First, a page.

If there is a key phrase of this historical phase in Europe that is not linked to the pandemic, it is certainly technological sovereignty, sister ofstrategic autonomy theorized by Macron. Both daughters of the Trumpian era: a continent disoriented byAmerica First it has tried to build a third way in the fields of innovation and defense. Now that there is a new president in the White House, strategic autonomy will remain above all a French dream, especially after Blinken’s speech to NATO and Biden’s foray to the European Council, signals that Washington wants to re-establish a solid Euro-Atlantic axis.

The other sister, on the other hand, seems to be more lively than ever, also thanks to the deployment of leading figures. There is an intense correspondence between heads of government (first all women and then all men) and the European Commission, we have the compass of Ursula von der Leyen, the samples of Thierry breton, the editorials by Vestager and Borrell, and most recently the “intolerable digital subjection”Complained by Mario Draghi to the Chamber.

But what does technological sovereignty mean? Let’s start with the second word: the main sectors in which Europe, also due to Covid-19, has “discovered” that it is dramatically behind the United States and Asia are innovation green, the pharmaceutical and telecommunications industries. We asked about the latter Franco Bernabè, a career at the top of multinationals (Fiat, Eni, Telecom, Cellnex) and founder of the FB Group.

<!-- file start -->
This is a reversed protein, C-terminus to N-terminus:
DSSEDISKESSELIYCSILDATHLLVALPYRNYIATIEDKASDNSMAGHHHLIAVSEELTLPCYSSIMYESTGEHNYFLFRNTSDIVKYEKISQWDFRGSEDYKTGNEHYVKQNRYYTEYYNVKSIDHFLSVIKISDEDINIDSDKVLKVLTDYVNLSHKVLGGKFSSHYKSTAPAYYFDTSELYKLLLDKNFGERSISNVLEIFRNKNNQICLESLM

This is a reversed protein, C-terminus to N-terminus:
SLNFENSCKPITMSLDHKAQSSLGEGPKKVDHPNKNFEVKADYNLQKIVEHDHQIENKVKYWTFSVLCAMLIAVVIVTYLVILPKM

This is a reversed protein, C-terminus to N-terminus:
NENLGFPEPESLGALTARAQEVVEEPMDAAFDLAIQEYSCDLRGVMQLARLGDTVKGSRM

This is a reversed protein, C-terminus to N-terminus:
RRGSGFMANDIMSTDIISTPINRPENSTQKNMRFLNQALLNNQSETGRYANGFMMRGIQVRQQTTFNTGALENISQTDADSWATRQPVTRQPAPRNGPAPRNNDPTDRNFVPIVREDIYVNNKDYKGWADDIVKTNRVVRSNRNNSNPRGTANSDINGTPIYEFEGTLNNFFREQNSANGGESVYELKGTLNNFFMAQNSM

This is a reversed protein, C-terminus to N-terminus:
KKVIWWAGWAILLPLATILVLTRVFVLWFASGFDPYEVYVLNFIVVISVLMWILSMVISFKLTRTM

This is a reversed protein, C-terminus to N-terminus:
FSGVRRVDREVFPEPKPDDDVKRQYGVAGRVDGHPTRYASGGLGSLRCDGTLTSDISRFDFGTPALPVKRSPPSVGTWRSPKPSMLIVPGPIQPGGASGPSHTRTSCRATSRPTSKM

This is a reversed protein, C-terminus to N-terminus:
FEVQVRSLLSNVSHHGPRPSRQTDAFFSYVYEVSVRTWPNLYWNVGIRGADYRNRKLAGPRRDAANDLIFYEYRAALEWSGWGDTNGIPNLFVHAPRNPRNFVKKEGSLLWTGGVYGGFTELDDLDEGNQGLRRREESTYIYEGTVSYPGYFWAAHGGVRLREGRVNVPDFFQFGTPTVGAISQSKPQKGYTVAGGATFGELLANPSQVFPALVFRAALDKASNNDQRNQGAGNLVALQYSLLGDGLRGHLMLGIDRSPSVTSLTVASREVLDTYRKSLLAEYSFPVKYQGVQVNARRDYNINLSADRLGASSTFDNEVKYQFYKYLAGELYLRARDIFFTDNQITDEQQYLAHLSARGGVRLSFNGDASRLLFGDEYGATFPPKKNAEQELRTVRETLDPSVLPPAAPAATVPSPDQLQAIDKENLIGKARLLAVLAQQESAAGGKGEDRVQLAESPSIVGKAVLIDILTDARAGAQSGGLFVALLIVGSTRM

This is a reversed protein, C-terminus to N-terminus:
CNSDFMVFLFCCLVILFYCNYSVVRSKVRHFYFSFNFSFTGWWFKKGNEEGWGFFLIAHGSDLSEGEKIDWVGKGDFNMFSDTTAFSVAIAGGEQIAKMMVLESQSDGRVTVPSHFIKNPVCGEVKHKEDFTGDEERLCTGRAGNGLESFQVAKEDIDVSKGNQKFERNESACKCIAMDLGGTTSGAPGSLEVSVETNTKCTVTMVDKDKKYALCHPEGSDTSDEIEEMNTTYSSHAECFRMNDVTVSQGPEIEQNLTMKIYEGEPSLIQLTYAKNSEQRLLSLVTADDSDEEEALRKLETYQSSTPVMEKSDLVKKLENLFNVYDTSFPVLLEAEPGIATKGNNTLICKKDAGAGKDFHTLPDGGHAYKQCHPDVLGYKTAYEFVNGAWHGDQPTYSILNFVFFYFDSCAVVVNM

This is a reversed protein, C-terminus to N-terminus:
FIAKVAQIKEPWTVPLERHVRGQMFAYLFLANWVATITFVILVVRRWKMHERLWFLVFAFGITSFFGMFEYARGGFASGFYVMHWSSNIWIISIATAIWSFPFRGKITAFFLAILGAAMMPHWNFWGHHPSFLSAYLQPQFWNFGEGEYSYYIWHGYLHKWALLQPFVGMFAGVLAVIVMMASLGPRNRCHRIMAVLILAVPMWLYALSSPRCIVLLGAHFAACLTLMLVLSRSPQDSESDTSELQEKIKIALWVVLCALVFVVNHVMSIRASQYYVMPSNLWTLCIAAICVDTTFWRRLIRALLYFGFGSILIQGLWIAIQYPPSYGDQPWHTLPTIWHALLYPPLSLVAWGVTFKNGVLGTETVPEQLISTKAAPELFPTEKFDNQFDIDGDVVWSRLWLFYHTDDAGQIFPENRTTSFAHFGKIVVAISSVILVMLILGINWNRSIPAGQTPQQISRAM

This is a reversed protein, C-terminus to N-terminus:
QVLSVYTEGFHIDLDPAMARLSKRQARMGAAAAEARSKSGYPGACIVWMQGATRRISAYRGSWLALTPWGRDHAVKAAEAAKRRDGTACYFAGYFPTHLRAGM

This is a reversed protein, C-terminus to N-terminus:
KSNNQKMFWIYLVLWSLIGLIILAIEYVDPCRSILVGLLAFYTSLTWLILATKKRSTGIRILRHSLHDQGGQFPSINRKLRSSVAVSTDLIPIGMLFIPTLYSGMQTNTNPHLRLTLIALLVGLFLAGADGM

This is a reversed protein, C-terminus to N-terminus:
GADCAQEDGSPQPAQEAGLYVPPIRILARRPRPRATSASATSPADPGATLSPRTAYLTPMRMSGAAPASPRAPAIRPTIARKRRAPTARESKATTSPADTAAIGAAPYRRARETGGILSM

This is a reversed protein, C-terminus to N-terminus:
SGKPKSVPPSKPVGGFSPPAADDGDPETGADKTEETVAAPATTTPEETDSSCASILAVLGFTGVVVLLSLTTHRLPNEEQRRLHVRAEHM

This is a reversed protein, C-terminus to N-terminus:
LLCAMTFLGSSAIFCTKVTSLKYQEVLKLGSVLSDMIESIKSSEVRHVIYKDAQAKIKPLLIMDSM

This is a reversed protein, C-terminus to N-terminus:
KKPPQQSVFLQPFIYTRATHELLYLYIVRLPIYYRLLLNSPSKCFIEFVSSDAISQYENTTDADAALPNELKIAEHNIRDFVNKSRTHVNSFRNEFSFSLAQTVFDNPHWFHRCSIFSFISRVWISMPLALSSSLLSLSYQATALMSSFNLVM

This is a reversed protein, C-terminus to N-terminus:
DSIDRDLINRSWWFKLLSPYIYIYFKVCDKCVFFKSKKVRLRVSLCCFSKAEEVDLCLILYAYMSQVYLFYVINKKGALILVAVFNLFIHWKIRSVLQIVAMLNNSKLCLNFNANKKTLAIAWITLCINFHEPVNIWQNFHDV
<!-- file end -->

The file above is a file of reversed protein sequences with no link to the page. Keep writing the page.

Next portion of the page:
I begin by asking you just this: what do we mean by sovereignty?

No, sorry, you have to tell me what it means to be sovereign, autonomous or independent in technology, because I, observing reality and not an imaginary world, cannot understand it.

It means building a technological apparatus capable of comparing itself with that of the USA, China and Russia, as stated in the joint statement last December, which aims to produce at least 20% of semiconductors globally.

Then I will definitely be a outlier, but I doubt that these goals can be achieved by decree. As long as the European Union remains as it is, it will not be able to make up for lost ground. The motifs are very complex and layered over time.

Let’s start from the beginning.